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 By Nick Miller

Hannes Wolf, the coach who taught Christian Pulisic, is tipped for big things

Hannes Wolf is making real strides at Stuttgart, who are set for a return to the Bundesliga.

More than one thing links Christian Pulisic and Jurgen Klopp. There's Borussia Dortmund, obviously, as well as the relentless pace that has become the default setting of modern football, rather than the exception. But there's also Hannes Wolf, the man who mentored the former, was mentored by the latter and is now making his name as one of the brightest young managers in Germany.

Earlier this year Pulisic's father Mark, was asked about who was key in the young winger's early days at Dortmund: "Most important was Wolf. He helped Christian get accustomed to his new life, as a coach and friend, both on and off the field."

Wolf was Dortmund U-17s coach when Pulisic moved to north Germany, and a very successful one at that. With that team he won the league title in 2014 and 2015; then, for good measure, he also won the league with the U-19s after moving up the following year.

Wolf's early years with Dortmund were defined by those title successes but ultimately, his most lasting legacy might be the establishment of players like Pulisic. The winger was spotted playing in a youth tournament in Turkey at the age of 15, and his talent was obvious straight away.

"I saw a lot of potential," Wolf tells ESPN FC. "He was very fast but the most incredible thing was that he made so few mistakes under pressure. We knew from the beginning [that he was good]. His talent, combined with his personality -- he's a serious person who wants to get better -- make him a fantastic player.

"We never had to tell him to defend: a lot of talented attackers don't want to do this, but he always did it. He accepted the whole part of the game. Sometimes the calmness comes out later. All players are different but with Christian, we knew it from the beginning."

Pulisic's development, seemingly, had only to be guided and gently polished, which is what Wolf did with some carefully chosen words.

"It makes no sense to tell a young player 'you're talented' all the time, because then he thinks work is not so important," he says. "When you feel gifted, you don't have to work. It's about talent but then you have to put the work in, and that's what Christian did. But he's still 18, and has a long way to go."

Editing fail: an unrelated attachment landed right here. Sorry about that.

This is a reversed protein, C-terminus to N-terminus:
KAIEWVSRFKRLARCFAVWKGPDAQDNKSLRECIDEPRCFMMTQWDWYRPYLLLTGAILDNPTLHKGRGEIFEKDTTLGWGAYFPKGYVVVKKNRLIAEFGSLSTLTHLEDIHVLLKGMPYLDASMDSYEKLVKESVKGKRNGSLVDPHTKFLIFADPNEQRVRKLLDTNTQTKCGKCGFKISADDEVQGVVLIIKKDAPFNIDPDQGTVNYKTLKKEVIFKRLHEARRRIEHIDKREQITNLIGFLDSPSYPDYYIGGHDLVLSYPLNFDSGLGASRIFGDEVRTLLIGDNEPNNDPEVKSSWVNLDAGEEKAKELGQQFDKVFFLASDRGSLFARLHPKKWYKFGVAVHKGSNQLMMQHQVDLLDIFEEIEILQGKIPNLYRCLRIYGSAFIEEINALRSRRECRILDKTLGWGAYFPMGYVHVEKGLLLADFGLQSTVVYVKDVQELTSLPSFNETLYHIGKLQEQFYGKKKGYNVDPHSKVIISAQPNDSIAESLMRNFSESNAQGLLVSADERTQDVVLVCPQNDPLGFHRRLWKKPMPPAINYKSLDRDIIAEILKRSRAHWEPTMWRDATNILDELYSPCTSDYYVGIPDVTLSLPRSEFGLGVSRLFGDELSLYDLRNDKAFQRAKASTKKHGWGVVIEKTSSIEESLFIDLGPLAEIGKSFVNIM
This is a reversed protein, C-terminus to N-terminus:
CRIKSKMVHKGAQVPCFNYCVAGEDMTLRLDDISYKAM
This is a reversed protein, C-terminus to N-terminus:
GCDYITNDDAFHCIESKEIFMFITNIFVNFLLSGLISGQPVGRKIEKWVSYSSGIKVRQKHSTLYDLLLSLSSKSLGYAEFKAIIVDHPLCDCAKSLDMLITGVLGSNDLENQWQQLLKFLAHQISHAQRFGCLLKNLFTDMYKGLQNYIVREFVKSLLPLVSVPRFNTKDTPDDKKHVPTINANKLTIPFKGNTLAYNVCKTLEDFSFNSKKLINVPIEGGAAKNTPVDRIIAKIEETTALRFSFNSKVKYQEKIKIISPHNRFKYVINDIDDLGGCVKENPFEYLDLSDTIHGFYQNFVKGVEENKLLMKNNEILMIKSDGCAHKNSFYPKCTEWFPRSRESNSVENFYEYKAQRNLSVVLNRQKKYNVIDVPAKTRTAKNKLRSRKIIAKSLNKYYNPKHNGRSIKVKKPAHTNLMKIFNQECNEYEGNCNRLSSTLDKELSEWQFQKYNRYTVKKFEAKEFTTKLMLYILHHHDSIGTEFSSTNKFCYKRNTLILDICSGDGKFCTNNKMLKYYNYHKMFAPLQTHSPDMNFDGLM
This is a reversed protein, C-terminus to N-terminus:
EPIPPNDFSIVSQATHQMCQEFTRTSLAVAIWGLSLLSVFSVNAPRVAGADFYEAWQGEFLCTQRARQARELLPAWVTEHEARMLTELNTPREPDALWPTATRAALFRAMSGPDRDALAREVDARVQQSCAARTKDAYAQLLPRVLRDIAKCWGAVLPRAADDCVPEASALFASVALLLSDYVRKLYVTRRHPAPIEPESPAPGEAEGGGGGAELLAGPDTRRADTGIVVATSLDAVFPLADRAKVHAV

Now, Wolf looks set to add another title to his collection. In September, the 36-year-old was appointed as VfB Stuttgart manager, charged with returning the 2007 Bundesliga champions back to the top flight after relegation last season. With one game remaining, they top the table on goal difference. Job done. Almost.

The 36-year-old Wolf is one of a few remarkably young coaches succeeding in Germany. The most prominent is Julian Nagelsmann, not 30 until the summer and snapping at the heels of the Champions League with Hoffenheim, but Werder Bremen's Alexander Nouri and Augsburg boss Manuel Baum -- both 37 -- could also still be playing.

"For me and Nagelsmann, we both had injuries when we were young players, so the decision was made for us to become coaches," Wolf says. "I've been a coach for 13 years, so I'm young but not a young coach."

Pulisic was nurtured by Wolf at Dortmund, so much so that the U.S. star's family credit him in their son's development.

It helps that he had some pretty good role models. While Wolf was a huge influence on Pulisic, it's clear that Klopp was just as big an influence on him. Wolf began work in amateur regional football at a very young age, coaching 34- and 35-year-olds when he was just 23.

In 2009, he attended a gala for the local sportsman of the year, at which Klopp was a guest. The Dortmund manager knew of Wolf by reputation and sought him out. The two talked and before too long, Wolf was installed at the Westfalenstadion.